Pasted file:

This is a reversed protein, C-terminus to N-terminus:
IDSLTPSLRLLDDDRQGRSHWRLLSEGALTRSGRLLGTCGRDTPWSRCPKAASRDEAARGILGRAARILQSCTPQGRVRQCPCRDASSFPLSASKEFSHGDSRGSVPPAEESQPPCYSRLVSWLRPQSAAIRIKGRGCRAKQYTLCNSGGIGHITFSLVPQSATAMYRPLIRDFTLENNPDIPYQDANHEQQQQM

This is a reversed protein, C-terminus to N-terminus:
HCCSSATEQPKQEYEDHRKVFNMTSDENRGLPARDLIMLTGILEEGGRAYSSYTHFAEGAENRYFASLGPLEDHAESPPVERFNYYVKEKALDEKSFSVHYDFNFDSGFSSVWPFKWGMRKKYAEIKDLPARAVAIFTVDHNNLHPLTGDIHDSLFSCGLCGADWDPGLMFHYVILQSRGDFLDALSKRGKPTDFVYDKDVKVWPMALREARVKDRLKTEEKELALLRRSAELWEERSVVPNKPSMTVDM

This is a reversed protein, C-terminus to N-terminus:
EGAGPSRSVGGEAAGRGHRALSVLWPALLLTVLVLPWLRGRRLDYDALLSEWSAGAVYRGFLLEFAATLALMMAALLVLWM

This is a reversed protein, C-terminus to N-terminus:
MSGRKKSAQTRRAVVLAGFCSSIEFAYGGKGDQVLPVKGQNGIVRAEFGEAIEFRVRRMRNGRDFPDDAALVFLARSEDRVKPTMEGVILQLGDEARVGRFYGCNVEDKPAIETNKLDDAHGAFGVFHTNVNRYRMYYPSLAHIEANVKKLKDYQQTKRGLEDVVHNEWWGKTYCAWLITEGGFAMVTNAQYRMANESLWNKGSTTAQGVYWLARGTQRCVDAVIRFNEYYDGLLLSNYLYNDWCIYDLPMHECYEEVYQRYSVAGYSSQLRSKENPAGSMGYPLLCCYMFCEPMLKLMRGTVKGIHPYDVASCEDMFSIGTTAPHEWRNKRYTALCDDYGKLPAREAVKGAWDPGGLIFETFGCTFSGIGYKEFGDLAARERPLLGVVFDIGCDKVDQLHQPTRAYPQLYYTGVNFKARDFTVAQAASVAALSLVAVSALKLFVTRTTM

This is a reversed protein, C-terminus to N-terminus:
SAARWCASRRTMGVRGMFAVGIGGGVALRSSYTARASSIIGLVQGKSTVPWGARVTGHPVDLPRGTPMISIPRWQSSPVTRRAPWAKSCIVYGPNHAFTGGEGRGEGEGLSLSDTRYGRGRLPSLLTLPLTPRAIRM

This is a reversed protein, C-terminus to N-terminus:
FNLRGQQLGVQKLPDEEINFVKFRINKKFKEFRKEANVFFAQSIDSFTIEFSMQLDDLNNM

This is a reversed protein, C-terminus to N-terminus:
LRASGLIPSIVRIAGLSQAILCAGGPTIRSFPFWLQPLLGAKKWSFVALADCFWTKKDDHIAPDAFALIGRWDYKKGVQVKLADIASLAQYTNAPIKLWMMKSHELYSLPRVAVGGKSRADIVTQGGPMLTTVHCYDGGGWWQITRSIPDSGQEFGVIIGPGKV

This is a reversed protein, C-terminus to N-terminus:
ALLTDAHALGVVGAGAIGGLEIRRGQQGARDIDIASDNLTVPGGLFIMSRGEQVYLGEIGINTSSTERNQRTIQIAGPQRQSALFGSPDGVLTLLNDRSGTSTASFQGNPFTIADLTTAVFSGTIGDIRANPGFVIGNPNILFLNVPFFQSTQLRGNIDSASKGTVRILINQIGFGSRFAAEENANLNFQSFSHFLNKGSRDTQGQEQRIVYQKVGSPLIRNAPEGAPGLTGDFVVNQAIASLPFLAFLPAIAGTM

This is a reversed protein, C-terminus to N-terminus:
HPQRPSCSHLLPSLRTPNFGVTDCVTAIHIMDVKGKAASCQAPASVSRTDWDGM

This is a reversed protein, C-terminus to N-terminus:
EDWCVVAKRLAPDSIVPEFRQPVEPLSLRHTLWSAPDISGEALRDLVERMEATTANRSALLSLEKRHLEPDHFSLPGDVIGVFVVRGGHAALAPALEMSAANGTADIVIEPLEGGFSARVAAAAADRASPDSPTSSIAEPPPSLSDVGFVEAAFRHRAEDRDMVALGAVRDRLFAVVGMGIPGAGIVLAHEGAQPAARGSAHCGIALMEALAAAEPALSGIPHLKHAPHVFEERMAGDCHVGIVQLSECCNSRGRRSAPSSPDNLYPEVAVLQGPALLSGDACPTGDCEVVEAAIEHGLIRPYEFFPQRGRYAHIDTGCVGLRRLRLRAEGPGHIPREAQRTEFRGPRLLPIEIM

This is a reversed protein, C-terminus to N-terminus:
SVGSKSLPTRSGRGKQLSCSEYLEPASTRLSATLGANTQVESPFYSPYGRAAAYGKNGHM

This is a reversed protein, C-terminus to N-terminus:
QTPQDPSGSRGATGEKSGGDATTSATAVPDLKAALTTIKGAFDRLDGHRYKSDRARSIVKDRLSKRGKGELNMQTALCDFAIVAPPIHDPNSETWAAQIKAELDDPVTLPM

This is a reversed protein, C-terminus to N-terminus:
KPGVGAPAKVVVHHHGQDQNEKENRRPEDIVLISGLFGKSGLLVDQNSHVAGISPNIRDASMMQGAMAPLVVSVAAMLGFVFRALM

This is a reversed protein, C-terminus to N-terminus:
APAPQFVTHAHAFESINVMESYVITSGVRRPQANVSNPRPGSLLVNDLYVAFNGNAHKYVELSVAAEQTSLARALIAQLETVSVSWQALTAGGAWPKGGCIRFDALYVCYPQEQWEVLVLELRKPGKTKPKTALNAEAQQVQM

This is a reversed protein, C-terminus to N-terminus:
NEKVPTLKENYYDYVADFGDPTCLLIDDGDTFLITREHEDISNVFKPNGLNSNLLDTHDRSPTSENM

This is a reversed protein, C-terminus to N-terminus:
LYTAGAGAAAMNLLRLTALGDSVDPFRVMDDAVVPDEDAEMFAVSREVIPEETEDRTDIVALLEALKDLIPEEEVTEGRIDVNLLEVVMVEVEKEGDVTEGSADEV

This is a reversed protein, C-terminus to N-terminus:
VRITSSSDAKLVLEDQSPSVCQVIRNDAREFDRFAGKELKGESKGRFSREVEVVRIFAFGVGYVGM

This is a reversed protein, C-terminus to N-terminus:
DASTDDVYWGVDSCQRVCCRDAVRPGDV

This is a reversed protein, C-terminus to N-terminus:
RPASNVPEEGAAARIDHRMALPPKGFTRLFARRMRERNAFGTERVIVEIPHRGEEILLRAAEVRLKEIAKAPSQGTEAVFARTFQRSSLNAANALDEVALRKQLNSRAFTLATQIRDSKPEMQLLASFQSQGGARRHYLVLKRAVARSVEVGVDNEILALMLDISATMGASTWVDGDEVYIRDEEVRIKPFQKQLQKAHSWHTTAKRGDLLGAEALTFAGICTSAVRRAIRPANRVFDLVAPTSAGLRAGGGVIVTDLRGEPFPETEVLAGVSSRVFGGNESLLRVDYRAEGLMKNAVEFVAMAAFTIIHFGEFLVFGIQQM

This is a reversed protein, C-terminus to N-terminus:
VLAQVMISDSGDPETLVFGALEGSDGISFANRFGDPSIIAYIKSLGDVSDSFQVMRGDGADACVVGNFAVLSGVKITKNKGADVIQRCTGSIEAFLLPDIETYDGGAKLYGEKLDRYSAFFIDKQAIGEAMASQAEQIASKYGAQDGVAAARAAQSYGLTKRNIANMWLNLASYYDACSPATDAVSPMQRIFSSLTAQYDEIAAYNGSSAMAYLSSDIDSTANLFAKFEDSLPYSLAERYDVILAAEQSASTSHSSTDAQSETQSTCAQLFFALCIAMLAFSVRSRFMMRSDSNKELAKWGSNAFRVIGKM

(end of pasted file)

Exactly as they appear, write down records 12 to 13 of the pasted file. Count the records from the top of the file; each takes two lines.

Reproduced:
This is a reversed protein, C-terminus to N-terminus:
QTPQDPSGSRGATGEKSGGDATTSATAVPDLKAALTTIKGAFDRLDGHRYKSDRARSIVKDRLSKRGKGELNMQTALCDFAIVAPPIHDPNSETWAAQIKAELDDPVTLPM

This is a reversed protein, C-terminus to N-terminus:
KPGVGAPAKVVVHHHGQDQNEKENRRPEDIVLISGLFGKSGLLVDQNSHVAGISPNIRDASMMQGAMAPLVVSVAAMLGFVFRALM